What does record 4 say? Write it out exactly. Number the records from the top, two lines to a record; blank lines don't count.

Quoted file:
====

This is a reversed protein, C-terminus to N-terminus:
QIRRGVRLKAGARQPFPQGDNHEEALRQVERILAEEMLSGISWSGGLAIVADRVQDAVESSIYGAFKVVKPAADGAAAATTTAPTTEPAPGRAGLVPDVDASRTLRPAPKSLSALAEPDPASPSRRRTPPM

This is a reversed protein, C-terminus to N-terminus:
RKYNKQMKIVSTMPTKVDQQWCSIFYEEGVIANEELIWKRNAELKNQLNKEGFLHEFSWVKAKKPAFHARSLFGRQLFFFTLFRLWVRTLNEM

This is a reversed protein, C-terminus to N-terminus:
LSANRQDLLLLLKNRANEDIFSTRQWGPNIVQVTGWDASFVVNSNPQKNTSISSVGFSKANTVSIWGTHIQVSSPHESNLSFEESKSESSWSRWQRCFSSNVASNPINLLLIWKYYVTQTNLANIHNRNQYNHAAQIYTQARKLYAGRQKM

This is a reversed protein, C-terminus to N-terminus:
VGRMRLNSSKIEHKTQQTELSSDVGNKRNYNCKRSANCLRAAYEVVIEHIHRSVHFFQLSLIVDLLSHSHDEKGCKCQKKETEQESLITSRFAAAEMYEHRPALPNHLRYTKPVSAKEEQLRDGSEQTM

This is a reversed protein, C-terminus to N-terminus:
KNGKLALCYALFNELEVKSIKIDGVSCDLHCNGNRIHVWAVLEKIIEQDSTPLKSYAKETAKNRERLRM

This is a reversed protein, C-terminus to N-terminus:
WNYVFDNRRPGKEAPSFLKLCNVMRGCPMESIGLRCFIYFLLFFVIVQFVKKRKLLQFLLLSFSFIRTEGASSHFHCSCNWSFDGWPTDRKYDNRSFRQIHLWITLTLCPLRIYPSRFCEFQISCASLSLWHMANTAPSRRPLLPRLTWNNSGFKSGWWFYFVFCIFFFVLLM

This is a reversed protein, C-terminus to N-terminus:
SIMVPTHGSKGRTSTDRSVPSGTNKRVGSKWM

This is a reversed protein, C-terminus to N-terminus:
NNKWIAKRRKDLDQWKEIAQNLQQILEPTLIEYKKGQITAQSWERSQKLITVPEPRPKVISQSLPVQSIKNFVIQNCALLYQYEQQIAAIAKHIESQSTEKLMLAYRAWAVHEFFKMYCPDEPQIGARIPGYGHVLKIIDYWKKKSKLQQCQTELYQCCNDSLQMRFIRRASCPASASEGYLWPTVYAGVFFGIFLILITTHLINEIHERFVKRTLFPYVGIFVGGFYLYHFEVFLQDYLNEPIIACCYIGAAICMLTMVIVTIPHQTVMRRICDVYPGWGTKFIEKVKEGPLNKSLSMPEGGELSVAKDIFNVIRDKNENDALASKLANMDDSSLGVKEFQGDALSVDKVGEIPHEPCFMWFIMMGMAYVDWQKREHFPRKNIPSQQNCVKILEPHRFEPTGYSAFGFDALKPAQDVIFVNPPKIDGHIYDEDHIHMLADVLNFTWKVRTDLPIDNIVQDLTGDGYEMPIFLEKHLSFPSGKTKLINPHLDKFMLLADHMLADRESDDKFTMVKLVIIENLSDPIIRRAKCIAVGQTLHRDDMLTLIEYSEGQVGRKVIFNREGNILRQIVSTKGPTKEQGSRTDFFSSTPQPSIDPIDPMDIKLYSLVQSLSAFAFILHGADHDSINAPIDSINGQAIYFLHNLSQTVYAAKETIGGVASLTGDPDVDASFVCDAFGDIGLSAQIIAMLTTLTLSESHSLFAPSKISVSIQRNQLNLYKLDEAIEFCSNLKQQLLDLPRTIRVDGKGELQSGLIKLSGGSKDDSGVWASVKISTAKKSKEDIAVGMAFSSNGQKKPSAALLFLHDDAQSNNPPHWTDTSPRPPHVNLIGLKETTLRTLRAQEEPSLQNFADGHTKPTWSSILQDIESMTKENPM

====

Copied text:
This is a reversed protein, C-terminus to N-terminus:
VGRMRLNSSKIEHKTQQTELSSDVGNKRNYNCKRSANCLRAAYEVVIEHIHRSVHFFQLSLIVDLLSHSHDEKGCKCQKKETEQESLITSRFAAAEMYEHRPALPNHLRYTKPVSAKEEQLRDGSEQTM